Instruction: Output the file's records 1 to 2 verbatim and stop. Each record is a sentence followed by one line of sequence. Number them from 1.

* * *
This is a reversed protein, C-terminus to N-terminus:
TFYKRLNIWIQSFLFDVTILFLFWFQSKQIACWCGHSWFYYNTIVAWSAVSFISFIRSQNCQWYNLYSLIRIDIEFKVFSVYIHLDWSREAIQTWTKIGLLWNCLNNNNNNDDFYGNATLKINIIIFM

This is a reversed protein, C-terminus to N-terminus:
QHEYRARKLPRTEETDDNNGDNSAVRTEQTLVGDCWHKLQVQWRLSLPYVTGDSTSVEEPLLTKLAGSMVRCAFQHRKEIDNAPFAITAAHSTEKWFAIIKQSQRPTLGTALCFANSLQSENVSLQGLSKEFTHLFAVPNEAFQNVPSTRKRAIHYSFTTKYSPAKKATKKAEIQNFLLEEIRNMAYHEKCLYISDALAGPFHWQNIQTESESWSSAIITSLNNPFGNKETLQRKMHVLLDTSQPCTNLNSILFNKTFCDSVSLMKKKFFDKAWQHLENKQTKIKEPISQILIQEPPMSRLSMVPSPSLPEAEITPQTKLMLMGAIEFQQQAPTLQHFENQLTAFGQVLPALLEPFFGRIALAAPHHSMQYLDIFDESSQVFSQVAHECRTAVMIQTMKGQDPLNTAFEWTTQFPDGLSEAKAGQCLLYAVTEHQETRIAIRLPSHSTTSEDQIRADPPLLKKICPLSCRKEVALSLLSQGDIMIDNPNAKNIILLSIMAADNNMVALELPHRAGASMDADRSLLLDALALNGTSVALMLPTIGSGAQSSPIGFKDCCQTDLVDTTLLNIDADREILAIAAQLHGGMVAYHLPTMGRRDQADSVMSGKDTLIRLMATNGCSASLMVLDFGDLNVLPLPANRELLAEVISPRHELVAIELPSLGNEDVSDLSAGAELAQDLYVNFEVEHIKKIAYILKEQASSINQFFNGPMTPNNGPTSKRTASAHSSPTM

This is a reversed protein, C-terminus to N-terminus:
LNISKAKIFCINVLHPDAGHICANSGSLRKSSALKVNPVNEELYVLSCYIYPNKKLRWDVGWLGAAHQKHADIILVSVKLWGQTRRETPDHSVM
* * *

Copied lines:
This is a reversed protein, C-terminus to N-terminus:
TFYKRLNIWIQSFLFDVTILFLFWFQSKQIACWCGHSWFYYNTIVAWSAVSFISFIRSQNCQWYNLYSLIRIDIEFKVFSVYIHLDWSREAIQTWTKIGLLWNCLNNNNNNDDFYGNATLKINIIIFM

This is a reversed protein, C-terminus to N-terminus:
QHEYRARKLPRTEETDDNNGDNSAVRTEQTLVGDCWHKLQVQWRLSLPYVTGDSTSVEEPLLTKLAGSMVRCAFQHRKEIDNAPFAITAAHSTEKWFAIIKQSQRPTLGTALCFANSLQSENVSLQGLSKEFTHLFAVPNEAFQNVPSTRKRAIHYSFTTKYSPAKKATKKAEIQNFLLEEIRNMAYHEKCLYISDALAGPFHWQNIQTESESWSSAIITSLNNPFGNKETLQRKMHVLLDTSQPCTNLNSILFNKTFCDSVSLMKKKFFDKAWQHLENKQTKIKEPISQILIQEPPMSRLSMVPSPSLPEAEITPQTKLMLMGAIEFQQQAPTLQHFENQLTAFGQVLPALLEPFFGRIALAAPHHSMQYLDIFDESSQVFSQVAHECRTAVMIQTMKGQDPLNTAFEWTTQFPDGLSEAKAGQCLLYAVTEHQETRIAIRLPSHSTTSEDQIRADPPLLKKICPLSCRKEVALSLLSQGDIMIDNPNAKNIILLSIMAADNNMVALELPHRAGASMDADRSLLLDALALNGTSVALMLPTIGSGAQSSPIGFKDCCQTDLVDTTLLNIDADREILAIAAQLHGGMVAYHLPTMGRRDQADSVMSGKDTLIRLMATNGCSASLMVLDFGDLNVLPLPANRELLAEVISPRHELVAIELPSLGNEDVSDLSAGAELAQDLYVNFEVEHIKKIAYILKEQASSINQFFNGPMTPNNGPTSKRTASAHSSPTM